Translating Dietary Trials Into the Community

This study has been completed.
Sponsor:
Collaborator:
Gramercy Research Group
Information provided by (Responsible Party):
Alain G. Bertoni, Wake Forest University
ClinicalTrials.gov Identifier:
NCT00964483
First received: August 24, 2009
Last updated: September 9, 2011
Last verified: September 2011
  Purpose

A diet that is rich in fruits, vegetables, and low fat dairy foods is known to lower blood pressure in adults. This research project seeks to promote the adoption of the Dietary Approaches to Stop Hypertension(DASH)eating pattern by African American adults with hypertension or prehypertension living in a lower income minority community. The randomized trial phase of this project will test a group-based intervention using materials adopted from prior studies and tailored to the community of interest.


Condition Intervention
Hypertension
Behavioral: DASH diet
Behavioral: Delayed Intervention

Study Type: Interventional
Study Design: Allocation: Randomized
Endpoint Classification: Efficacy Study
Intervention Model: Parallel Assignment
Masking: Open Label
Primary Purpose: Treatment
Official Title: Translating the Dietary Approaches to Stop Hypertension (DASH)Diet Into an Urban, African-American Community in Winston-Salem, North Carolina

Resource links provided by NLM:


Further study details as provided by Wake Forest School of Medicine:

Primary Outcome Measures:
  • Dietary change from baseline. [ Time Frame: Three Months ] [ Designated as safety issue: No ]

Secondary Outcome Measures:
  • Participation [ Time Frame: three months ] [ Designated as safety issue: No ]
  • Blood pressure [ Time Frame: three months ] [ Designated as safety issue: Yes ]

Enrollment: 25
Study Start Date: January 2010
Study Completion Date: September 2010
Primary Completion Date: July 2010 (Final data collection date for primary outcome measure)
Arms Assigned Interventions
Experimental: DASH materials
Participant randomized to a 12-week, group-based lifestyle intervention using modified DASH materials and intervention delivery approaches to help them adopt the DASH diet. Intervention content will be designed to provide participants with the knowledge and skills to adopt the DASH eating pattern, specifically to increase fruit, vegetable, and low-fat dairy intake, and to decrease saturated fats and sodium.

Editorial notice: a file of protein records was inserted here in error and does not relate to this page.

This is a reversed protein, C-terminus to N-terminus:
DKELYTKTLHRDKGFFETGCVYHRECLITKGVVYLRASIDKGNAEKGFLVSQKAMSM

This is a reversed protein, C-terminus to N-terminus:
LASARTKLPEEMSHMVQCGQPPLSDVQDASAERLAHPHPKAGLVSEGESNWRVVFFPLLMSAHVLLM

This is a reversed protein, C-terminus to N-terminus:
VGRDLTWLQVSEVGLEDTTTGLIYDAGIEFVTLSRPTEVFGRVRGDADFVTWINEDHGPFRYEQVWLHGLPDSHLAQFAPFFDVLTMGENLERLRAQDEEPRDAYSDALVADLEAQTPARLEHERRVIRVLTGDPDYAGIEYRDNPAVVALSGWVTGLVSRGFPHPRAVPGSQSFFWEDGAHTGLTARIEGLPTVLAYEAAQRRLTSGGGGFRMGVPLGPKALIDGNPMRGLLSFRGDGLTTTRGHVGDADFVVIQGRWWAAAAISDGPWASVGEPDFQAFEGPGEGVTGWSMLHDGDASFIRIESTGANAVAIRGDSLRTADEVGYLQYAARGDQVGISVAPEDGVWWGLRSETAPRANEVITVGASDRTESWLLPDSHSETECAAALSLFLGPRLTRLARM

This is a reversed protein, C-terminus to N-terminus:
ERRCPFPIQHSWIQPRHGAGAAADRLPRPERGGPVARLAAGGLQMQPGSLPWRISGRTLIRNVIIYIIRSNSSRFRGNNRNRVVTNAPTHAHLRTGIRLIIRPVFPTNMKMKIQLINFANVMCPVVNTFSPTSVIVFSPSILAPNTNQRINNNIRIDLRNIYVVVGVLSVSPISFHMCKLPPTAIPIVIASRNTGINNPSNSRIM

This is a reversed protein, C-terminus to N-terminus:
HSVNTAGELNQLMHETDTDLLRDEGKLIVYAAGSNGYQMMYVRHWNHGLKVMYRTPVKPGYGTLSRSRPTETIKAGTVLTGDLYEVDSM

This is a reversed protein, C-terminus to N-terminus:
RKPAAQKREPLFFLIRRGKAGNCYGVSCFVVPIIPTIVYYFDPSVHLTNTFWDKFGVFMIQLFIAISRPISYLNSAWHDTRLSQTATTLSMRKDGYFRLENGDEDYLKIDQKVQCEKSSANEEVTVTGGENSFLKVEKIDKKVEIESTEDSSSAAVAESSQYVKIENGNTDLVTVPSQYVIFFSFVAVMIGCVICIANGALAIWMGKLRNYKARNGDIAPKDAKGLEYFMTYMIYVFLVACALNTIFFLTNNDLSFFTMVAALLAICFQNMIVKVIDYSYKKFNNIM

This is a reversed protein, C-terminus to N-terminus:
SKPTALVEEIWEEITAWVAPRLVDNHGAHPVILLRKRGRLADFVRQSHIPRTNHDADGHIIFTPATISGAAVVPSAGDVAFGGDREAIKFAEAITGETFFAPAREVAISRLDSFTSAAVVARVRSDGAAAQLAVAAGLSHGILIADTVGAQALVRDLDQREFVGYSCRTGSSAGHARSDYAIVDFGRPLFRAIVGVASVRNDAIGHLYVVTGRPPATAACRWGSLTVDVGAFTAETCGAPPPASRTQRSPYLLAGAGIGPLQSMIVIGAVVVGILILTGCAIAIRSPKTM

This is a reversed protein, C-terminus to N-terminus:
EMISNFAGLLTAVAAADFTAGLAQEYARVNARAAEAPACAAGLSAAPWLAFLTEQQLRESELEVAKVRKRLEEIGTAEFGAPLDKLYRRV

Behavioral: DASH diet
The intervention will consist of a 12-week pilot trial in which participants will be given intervention materials tailored to their community, focusing on DASH. Intervention content will be designed to provide participants with the knowledge and skills to adopt the DASH eating pattern, specifically to increase fruit, vegetable, and low-fat dairy intake, and to decrease saturated fats and sodium. They will follow this diet for 12 weeks.
Active Comparator: Delayed intervention
The intervention participants will receive an NHLBI brochure entitled "Your Guide to Lowering Blood Pressure." They will then receive the modified DASH materials and the intervention at the end of the study, following the intervention group's completion of the study.
Behavioral: DASH diet
The intervention will consist of a 12-week pilot trial in which participants will be given intervention materials tailored to their community, focusing on DASH. Intervention content will be designed to provide participants with the knowledge and skills to adopt the DASH eating pattern, specifically to increase fruit, vegetable, and low-fat dairy intake, and to decrease saturated fats and sodium. They will follow this diet for 12 weeks.
Behavioral: Delayed Intervention
The participants will receive a guide written by NHLBI entitled, "Your Guide to Lowering Blood Pressure."

Detailed Description: